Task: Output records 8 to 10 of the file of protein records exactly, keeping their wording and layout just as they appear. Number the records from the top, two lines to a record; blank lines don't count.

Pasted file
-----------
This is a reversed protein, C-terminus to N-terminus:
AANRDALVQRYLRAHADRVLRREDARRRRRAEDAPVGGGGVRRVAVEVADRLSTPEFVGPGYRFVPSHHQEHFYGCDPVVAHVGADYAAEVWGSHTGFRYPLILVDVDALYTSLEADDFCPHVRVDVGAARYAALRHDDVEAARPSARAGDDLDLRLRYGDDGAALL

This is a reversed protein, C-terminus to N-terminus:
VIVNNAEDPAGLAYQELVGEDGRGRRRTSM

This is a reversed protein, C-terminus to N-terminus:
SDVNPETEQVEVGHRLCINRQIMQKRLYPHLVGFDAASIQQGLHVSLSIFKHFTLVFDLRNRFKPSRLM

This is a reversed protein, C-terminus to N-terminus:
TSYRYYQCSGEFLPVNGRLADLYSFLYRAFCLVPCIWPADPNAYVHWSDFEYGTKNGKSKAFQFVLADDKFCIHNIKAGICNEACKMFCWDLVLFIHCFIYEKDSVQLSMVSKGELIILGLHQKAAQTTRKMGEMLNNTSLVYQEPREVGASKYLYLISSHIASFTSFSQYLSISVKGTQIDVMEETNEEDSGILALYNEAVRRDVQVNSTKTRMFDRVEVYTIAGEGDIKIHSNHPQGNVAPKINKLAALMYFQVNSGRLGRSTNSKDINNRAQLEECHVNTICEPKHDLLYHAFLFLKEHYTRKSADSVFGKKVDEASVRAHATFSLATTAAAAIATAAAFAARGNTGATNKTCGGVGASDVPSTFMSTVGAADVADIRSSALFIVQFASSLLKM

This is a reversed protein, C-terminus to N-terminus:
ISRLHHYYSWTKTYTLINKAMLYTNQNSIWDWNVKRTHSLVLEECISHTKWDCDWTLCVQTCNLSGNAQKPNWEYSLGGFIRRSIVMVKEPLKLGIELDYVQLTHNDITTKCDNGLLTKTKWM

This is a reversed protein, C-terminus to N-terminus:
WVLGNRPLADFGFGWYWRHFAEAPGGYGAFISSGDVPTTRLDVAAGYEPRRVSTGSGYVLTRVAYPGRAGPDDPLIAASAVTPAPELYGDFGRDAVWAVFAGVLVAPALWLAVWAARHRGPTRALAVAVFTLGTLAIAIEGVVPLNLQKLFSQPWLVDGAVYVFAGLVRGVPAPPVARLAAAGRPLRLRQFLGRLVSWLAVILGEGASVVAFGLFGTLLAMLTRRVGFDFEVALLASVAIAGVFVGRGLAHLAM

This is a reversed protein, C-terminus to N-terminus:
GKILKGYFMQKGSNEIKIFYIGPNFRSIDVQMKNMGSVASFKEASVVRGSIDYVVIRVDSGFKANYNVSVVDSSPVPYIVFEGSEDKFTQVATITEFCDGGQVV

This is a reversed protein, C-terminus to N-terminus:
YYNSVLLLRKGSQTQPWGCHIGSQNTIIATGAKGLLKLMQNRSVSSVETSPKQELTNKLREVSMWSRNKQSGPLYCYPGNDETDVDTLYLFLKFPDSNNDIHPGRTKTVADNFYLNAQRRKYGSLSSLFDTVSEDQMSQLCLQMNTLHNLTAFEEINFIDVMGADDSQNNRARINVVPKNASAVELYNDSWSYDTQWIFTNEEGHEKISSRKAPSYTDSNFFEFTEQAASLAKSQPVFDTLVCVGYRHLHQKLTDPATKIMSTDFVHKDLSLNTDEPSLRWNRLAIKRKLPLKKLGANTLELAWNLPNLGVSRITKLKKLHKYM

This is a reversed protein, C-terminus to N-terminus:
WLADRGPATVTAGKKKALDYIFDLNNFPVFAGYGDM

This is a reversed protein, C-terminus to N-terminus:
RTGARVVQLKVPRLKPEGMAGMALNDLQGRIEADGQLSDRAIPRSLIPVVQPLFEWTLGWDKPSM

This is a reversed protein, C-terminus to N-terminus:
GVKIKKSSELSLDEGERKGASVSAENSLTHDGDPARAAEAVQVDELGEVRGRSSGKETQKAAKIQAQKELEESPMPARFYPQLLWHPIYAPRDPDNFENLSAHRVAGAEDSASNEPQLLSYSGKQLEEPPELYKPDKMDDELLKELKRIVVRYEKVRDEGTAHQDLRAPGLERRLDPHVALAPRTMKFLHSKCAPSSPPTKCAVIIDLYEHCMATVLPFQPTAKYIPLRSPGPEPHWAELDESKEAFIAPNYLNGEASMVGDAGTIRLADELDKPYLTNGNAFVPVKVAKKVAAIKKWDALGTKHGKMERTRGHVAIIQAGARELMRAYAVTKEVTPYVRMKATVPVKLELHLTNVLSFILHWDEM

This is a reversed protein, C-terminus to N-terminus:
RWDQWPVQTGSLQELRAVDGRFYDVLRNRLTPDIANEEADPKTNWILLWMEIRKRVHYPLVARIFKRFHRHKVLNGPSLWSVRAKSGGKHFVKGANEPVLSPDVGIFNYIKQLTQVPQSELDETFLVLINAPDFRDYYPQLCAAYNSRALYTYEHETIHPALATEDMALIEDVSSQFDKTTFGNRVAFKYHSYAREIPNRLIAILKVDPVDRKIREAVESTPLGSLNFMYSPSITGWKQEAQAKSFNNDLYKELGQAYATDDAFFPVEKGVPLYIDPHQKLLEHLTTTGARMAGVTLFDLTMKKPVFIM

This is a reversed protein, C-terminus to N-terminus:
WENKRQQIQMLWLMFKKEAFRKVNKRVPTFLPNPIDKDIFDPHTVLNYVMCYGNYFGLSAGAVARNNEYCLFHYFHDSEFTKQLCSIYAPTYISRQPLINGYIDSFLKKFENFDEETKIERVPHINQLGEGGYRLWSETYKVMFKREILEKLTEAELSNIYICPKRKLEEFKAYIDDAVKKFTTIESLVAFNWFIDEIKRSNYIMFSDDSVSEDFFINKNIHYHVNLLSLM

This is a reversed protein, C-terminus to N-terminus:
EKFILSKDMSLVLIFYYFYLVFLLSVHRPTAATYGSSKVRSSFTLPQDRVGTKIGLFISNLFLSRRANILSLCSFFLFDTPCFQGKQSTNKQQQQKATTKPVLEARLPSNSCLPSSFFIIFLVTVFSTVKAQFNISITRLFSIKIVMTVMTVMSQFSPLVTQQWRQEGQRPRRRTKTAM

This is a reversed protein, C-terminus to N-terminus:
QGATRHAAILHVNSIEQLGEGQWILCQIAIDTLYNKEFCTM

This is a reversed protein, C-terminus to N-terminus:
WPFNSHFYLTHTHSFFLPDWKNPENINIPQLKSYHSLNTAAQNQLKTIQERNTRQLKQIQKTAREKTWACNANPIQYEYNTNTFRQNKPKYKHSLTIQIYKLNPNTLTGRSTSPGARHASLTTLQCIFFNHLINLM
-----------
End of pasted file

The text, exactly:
This is a reversed protein, C-terminus to N-terminus:
YYNSVLLLRKGSQTQPWGCHIGSQNTIIATGAKGLLKLMQNRSVSSVETSPKQELTNKLREVSMWSRNKQSGPLYCYPGNDETDVDTLYLFLKFPDSNNDIHPGRTKTVADNFYLNAQRRKYGSLSSLFDTVSEDQMSQLCLQMNTLHNLTAFEEINFIDVMGADDSQNNRARINVVPKNASAVELYNDSWSYDTQWIFTNEEGHEKISSRKAPSYTDSNFFEFTEQAASLAKSQPVFDTLVCVGYRHLHQKLTDPATKIMSTDFVHKDLSLNTDEPSLRWNRLAIKRKLPLKKLGANTLELAWNLPNLGVSRITKLKKLHKYM

This is a reversed protein, C-terminus to N-terminus:
WLADRGPATVTAGKKKALDYIFDLNNFPVFAGYGDM

This is a reversed protein, C-terminus to N-terminus:
RTGARVVQLKVPRLKPEGMAGMALNDLQGRIEADGQLSDRAIPRSLIPVVQPLFEWTLGWDKPSM